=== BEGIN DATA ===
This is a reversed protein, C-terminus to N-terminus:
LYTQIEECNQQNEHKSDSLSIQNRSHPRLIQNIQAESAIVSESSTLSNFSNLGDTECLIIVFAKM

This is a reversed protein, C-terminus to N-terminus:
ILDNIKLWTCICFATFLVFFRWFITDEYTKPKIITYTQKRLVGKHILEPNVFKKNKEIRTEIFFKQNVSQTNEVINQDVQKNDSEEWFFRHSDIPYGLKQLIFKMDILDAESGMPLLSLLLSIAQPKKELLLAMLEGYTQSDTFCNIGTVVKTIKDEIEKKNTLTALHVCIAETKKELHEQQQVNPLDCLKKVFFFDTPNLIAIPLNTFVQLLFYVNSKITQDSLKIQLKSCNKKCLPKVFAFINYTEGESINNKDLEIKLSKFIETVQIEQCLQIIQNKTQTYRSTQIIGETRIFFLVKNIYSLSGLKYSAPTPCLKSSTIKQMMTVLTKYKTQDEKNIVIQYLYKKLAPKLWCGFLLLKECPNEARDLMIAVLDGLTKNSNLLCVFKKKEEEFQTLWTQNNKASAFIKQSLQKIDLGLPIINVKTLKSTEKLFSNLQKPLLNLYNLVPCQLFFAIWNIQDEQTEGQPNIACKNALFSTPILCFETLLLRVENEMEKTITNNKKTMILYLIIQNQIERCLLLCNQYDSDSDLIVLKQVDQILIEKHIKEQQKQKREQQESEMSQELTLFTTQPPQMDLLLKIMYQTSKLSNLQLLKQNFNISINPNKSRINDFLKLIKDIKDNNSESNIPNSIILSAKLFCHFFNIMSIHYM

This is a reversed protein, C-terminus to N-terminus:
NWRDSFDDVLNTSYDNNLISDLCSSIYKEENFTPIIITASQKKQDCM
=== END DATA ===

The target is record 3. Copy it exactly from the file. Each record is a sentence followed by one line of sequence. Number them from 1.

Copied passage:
This is a reversed protein, C-terminus to N-terminus:
NWRDSFDDVLNTSYDNNLISDLCSSIYKEENFTPIIITASQKKQDCM